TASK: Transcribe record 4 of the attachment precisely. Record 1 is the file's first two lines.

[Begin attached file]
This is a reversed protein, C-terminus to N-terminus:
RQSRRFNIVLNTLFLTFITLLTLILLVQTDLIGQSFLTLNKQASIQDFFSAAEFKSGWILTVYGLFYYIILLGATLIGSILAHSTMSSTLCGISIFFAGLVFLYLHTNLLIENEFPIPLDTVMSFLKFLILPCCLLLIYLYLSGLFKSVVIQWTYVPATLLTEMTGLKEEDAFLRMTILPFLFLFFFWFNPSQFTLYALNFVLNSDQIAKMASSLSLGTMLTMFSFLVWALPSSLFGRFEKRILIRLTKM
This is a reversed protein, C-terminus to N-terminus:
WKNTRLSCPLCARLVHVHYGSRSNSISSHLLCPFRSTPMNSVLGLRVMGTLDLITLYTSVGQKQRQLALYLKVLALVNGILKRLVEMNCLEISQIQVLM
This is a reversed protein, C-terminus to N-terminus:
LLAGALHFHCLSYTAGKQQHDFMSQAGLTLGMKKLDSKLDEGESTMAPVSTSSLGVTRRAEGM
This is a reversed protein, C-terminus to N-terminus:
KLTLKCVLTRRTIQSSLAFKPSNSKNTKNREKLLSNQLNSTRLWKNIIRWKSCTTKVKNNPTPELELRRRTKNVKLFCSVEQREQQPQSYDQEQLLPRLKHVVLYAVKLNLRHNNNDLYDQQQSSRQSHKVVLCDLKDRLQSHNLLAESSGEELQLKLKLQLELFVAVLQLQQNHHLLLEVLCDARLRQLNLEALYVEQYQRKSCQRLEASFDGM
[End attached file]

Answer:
This is a reversed protein, C-terminus to N-terminus:
KLTLKCVLTRRTIQSSLAFKPSNSKNTKNREKLLSNQLNSTRLWKNIIRWKSCTTKVKNNPTPELELRRRTKNVKLFCSVEQREQQPQSYDQEQLLPRLKHVVLYAVKLNLRHNNNDLYDQQQSSRQSHKVVLCDLKDRLQSHNLLAESSGEELQLKLKLQLELFVAVLQLQQNHHLLLEVLCDARLRQLNLEALYVEQYQRKSCQRLEASFDGM